The first time I made a love list, it was very important to me to create a physical object. Even though what I was doing — building a new life after a divorce — felt deeply serious, it mattered to me not to try to think or control my way toward the new future I had to build on my own. I wanted to feel my way toward it, to let my heart find the path. I wanted to invite my more creative side out to play.
    So, I taped some sheets of paper together to make a poster-sized canvas and stuck it to my pantry door where I would see it every morning while I made breakfast. Nearby, I kept a box of crayons. As I cooked, I would add items to the love list as inspiration struck. It was an art project, something that engaged my heart, and I am glad that I let that first list be a physical object rather than a file on my computer or even a page in my journal.
    There’s no wrong way to make a list, of course. I now keep a list in a notebook, where only I can see it. I’m very glad love lists are being made here in Halfway to Normal land and on Twitter! But I encourage people also to make an art object, a physical thing. Go on and have yourself a creative outburst. Paint your list on your walls if you have to! There’s something powerful to the act of making. It can help you affirm the commitment to loving your life.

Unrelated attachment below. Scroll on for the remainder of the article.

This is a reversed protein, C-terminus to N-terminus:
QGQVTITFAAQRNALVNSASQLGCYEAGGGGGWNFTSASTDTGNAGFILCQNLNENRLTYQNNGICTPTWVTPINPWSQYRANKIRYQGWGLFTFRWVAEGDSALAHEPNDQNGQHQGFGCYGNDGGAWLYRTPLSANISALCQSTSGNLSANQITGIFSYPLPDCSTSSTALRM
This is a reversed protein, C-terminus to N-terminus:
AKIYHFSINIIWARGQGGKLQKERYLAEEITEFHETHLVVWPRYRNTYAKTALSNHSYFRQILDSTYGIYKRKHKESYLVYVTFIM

• http://www.halfwaytonormal.com/ Kristin T.

    Cobalt-Blue, yes, I think a big part of this exercise is about admitting that we know what we need. Once we’ve done that, it often feels like we have little excuse to not follow through. Life is complicated, though. We can prioritize, but we can’t always make our days play out like we intended. I guess that’s why your point about unexpected situations is so important—doing what you love “gives you the strength to handle the unexpected situations that life hands us.” Very true. It’s a balancing act.

    Julie, I’m so glad you’re here sharing some of what you’ve learned about love list making! (For those who missed it in my earlier posts, Julie is the person who first introduced the love list concept to me.) I haven’t made my list physical/visual yet, but I can really see the value of doing that. “There’s something powerful to the act of making. It can help you affirm the commitment to loving your life.” I’m convinced!

    (Has anyone else out there made a visual expression of their list yet? Tell us about it!)